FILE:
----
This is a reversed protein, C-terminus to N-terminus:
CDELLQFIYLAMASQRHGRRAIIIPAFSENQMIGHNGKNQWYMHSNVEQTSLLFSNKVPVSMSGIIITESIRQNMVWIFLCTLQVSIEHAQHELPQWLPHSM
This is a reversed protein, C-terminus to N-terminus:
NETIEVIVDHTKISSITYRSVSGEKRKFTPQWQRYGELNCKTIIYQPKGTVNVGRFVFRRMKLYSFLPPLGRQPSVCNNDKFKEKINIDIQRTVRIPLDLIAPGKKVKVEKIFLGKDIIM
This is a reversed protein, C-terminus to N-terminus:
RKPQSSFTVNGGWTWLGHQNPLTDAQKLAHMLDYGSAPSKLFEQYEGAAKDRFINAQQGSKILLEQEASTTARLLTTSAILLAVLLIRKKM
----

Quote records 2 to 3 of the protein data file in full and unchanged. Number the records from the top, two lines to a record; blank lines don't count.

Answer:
This is a reversed protein, C-terminus to N-terminus:
NETIEVIVDHTKISSITYRSVSGEKRKFTPQWQRYGELNCKTIIYQPKGTVNVGRFVFRRMKLYSFLPPLGRQPSVCNNDKFKEKINIDIQRTVRIPLDLIAPGKKVKVEKIFLGKDIIM
This is a reversed protein, C-terminus to N-terminus:
RKPQSSFTVNGGWTWLGHQNPLTDAQKLAHMLDYGSAPSKLFEQYEGAAKDRFINAQQGSKILLEQEASTTARLLTTSAILLAVLLIRKKM